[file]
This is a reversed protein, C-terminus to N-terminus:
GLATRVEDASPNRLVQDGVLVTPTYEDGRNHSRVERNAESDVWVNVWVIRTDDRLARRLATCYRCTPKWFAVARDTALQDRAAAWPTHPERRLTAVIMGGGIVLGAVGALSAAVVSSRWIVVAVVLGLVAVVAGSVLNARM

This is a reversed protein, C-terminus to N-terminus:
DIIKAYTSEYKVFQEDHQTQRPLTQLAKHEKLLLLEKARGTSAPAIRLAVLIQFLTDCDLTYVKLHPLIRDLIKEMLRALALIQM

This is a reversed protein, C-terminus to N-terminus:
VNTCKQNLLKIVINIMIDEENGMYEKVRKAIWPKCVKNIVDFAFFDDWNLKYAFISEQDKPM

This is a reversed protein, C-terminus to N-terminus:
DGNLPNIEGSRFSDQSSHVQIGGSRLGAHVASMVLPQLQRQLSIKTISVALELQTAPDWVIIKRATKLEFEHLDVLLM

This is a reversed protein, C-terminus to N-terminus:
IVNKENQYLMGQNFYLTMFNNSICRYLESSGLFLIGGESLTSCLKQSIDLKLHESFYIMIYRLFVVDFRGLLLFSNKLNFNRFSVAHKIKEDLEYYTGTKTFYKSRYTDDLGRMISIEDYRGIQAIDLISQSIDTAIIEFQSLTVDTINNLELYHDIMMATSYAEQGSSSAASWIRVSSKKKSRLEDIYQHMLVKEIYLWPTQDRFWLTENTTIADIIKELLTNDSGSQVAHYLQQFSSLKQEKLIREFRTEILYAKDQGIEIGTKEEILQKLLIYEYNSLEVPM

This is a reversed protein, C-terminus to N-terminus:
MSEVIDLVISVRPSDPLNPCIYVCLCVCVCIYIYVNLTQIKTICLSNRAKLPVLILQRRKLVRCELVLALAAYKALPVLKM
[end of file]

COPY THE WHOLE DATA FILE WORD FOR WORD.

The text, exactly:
This is a reversed protein, C-terminus to N-terminus:
GLATRVEDASPNRLVQDGVLVTPTYEDGRNHSRVERNAESDVWVNVWVIRTDDRLARRLATCYRCTPKWFAVARDTALQDRAAAWPTHPERRLTAVIMGGGIVLGAVGALSAAVVSSRWIVVAVVLGLVAVVAGSVLNARM

This is a reversed protein, C-terminus to N-terminus:
DIIKAYTSEYKVFQEDHQTQRPLTQLAKHEKLLLLEKARGTSAPAIRLAVLIQFLTDCDLTYVKLHPLIRDLIKEMLRALALIQM

This is a reversed protein, C-terminus to N-terminus:
VNTCKQNLLKIVINIMIDEENGMYEKVRKAIWPKCVKNIVDFAFFDDWNLKYAFISEQDKPM

This is a reversed protein, C-terminus to N-terminus:
DGNLPNIEGSRFSDQSSHVQIGGSRLGAHVASMVLPQLQRQLSIKTISVALELQTAPDWVIIKRATKLEFEHLDVLLM

This is a reversed protein, C-terminus to N-terminus:
IVNKENQYLMGQNFYLTMFNNSICRYLESSGLFLIGGESLTSCLKQSIDLKLHESFYIMIYRLFVVDFRGLLLFSNKLNFNRFSVAHKIKEDLEYYTGTKTFYKSRYTDDLGRMISIEDYRGIQAIDLISQSIDTAIIEFQSLTVDTINNLELYHDIMMATSYAEQGSSSAASWIRVSSKKKSRLEDIYQHMLVKEIYLWPTQDRFWLTENTTIADIIKELLTNDSGSQVAHYLQQFSSLKQEKLIREFRTEILYAKDQGIEIGTKEEILQKLLIYEYNSLEVPM

This is a reversed protein, C-terminus to N-terminus:
MSEVIDLVISVRPSDPLNPCIYVCLCVCVCIYIYVNLTQIKTICLSNRAKLPVLILQRRKLVRCELVLALAAYKALPVLKM